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NAO Report on Out of Hours Care

5th May 2006

05052006_maninpainQ.jpgThe National Audit Office (NAO) has released its report 'The Provision of Out-of-Hours Care in England'. The report concludes that 'there were shortcomings in the process of setting up new arrangements to provide out-of-hours primary medical care in 2004, although there is no evidence that patient safety was compromised'.

The Primary Care Trusts (PCTs) who took over responsibility for organising out-of-hours services from GPs lacked knowledge and experience in this area. However, most patients say that they are receiving a good service, with six out of ten rating it as excellent or good.

No providers are meeting all the required levels of performance and few are achieving the required levels for speed of response, but the report finds that, after some initial problems, the service is beginning to reach a satisfactory standard.

It also finds that the actual costs of providing out-of-hours care under the new system are considerably more than the specific Department of Health allocation made to support these services, but says that there is scope to reduce costs without compromising quality. The NAO’s analysis shows that if all Primary Care Trusts were as good as the best performers, a saving of £134 million a year could be achieved without compromising quality.

In 2004 the Government responded to concerns that the system of GP responsibility for organising out-of-hours services was not sustainable, offering GPs the chance to pass on their responsibility to Primary Care Trusts. Most GPs did so during a period from April to December 2004. By April 2005, 75 per cent of out-of-hours provision was being carried out by the Trusts themselves or through co-operatives. The remaining 25 per cent went to commercial providers, ambulance trusts and others, and with NHS Direct supplying initial call handling for many providers.

Fewer than 10 per cent of PCTs who responded to the NAO’s survey are meeting the speed of response targets - that a clinical assessment should be started within 20 minutes of a call for urgent cases and within 60 minutes of a call for non-urgent cases; although the service is now beginning to reach a satisfactory standard.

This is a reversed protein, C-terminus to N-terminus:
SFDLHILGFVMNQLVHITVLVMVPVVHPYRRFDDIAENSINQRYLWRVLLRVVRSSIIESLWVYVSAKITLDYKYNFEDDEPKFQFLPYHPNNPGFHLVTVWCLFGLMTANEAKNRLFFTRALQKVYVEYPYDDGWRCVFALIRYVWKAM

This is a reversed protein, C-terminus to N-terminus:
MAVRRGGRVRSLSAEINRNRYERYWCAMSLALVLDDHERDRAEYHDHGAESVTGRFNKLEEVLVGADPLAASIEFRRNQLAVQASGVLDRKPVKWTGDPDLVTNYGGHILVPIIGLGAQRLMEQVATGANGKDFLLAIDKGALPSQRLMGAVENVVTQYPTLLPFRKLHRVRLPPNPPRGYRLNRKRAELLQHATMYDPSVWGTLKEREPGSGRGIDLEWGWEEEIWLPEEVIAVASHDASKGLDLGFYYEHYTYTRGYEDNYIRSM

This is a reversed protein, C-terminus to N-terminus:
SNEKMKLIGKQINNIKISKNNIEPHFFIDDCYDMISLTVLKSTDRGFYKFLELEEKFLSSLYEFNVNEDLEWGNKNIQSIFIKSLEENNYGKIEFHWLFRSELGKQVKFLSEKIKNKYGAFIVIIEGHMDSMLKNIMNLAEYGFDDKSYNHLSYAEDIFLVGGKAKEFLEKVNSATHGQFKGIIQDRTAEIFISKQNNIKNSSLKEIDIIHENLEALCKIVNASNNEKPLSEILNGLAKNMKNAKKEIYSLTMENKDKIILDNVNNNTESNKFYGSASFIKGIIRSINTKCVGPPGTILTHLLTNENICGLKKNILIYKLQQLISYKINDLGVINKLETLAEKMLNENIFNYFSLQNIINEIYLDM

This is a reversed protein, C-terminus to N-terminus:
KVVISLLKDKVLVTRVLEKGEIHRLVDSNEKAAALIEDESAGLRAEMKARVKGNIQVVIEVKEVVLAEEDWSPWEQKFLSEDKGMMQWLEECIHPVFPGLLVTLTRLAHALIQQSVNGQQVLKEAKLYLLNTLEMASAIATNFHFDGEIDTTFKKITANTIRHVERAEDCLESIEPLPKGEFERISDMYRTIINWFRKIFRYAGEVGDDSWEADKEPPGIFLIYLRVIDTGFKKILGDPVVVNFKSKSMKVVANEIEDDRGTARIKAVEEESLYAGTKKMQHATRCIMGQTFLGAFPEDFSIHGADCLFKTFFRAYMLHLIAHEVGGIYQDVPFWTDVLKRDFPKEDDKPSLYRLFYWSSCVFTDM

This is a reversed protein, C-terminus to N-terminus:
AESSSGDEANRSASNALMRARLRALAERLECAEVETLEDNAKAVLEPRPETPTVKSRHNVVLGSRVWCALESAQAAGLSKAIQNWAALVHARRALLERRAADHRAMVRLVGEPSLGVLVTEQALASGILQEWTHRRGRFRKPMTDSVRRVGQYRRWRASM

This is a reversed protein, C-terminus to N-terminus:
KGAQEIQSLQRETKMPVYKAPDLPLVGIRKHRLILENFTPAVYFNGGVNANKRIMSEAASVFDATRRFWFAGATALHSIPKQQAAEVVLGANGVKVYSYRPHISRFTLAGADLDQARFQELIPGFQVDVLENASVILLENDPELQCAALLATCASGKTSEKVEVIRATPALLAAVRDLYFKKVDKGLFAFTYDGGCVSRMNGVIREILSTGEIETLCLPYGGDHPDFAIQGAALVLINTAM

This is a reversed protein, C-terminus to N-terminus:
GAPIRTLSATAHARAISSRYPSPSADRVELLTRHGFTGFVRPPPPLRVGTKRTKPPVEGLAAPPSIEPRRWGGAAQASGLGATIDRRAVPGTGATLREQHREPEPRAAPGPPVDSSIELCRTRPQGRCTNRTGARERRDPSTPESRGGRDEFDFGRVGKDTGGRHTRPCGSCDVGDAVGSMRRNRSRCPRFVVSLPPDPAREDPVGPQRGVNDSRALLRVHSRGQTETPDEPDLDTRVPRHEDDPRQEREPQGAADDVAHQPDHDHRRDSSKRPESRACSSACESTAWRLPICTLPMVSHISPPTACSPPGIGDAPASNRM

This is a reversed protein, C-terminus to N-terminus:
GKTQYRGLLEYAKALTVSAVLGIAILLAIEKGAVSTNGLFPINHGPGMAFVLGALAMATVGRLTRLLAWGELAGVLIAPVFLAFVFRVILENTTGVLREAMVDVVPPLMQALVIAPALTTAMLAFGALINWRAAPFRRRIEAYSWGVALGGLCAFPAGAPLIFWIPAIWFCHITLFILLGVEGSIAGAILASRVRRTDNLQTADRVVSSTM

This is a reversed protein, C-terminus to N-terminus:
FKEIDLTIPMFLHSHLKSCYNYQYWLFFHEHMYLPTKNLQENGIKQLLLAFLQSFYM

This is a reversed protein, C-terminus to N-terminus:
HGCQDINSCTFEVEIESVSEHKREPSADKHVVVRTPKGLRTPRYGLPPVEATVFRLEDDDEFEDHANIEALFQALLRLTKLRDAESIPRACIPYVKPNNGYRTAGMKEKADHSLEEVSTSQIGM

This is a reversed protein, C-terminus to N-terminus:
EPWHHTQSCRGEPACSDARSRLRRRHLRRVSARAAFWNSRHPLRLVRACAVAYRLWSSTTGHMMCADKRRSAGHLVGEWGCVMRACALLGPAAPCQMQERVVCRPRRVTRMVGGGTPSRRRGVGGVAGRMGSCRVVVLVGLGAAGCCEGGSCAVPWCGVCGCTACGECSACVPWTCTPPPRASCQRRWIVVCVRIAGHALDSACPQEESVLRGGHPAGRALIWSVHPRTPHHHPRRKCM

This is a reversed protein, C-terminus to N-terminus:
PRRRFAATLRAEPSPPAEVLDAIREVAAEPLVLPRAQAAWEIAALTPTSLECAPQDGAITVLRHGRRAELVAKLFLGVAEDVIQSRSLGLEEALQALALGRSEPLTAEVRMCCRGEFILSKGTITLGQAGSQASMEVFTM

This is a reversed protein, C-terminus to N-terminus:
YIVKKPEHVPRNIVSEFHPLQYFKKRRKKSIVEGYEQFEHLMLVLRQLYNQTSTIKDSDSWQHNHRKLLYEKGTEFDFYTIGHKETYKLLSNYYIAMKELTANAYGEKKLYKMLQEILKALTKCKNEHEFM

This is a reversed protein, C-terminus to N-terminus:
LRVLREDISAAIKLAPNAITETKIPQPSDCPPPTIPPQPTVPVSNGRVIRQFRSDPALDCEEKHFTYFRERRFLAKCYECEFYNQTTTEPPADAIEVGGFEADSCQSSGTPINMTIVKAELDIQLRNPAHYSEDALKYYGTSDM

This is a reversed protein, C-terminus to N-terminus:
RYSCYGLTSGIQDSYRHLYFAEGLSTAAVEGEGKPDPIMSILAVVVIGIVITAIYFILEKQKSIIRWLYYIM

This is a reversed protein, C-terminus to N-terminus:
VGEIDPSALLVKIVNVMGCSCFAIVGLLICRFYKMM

Some PCTs are still confused over whether the out-of-hours services should be restricted to urgent cases or should respond to any request for medical care outside normal working hours, although there is no evidence patient safety is being compromised, says the report.

A survey conducted for the report suggests that patient experience is generally good. Eight out of ten patients are satisfied with the service, while six out of ten rate the service as excellent or good. During the out-of-hours period, the majority of patients (six out of ten) are seen within two hours and many (four out of ten) are seen in less than one hour.

Sir John Bourn, Head of the NAO said that the Department of Health is now on track towards providing high-quality out-of-hours services. However, he added, 'it is disappointing that there were so many problems in starting the new arrangements'.  He expressed concern that so few providers are meeting their targets for the time it takes to respond to patients, concluding that the continuing confusion over whether out-of-hours is supposed to be an urgent or unscheduled care service should be dispelled without delay.

Chairman of the public accounts committee, Edward Leigh, commenting on the report said that the new way of providing out-of-hours medical care has so far been 'a costly mess that has left many sick people waiting too long for help' reported the BBC.

Lord Warner, Public health minister, said officials would work with the NAO to improve the efficiency of evening and weekend cover, stressing that the old system was unsustainable. He added that PCTs would be told to draw up action plans for improvements and offered "master classes" to ensure they grasp the changes needed.

Jo Webber, of the NHS Confederation, said that 80% of patients were satisfied with the service, adding that PCTs were learning rapidly from experience gained during the first year of commissioning and that the report would help that process.

Chairman of the BMA’s GPs Committee, Dr Hamish Meldrum, said that the previous out-of-hours service was unsustainable. He said it was no surprise that the NAO found that the costs of providing out-of-hours services were higher than the government anticipated, as the BMA has been telling governments for years that GPs had been subsidising out-of-hours care from their own pockets to a very significant degree.

He added that patients deserve high quality services outside normal surgery hours as well as within those hours, and that 'it is worrying that, in places, quality targets such as response times are not being met.' He concluded that better integration of services and planning is needed, particularly in anticipating peak demand times.
 

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Comments

Gloria Stevens

Sunday 13th August 2006 @ 21:50

On recent occassions it has been necessary to call NHS direct, a wait of almost 3 hours is too long to wait when a patient is in severe pain. The advice given is usually in line with the patients own thoughts and I have found the service very unhelpful.


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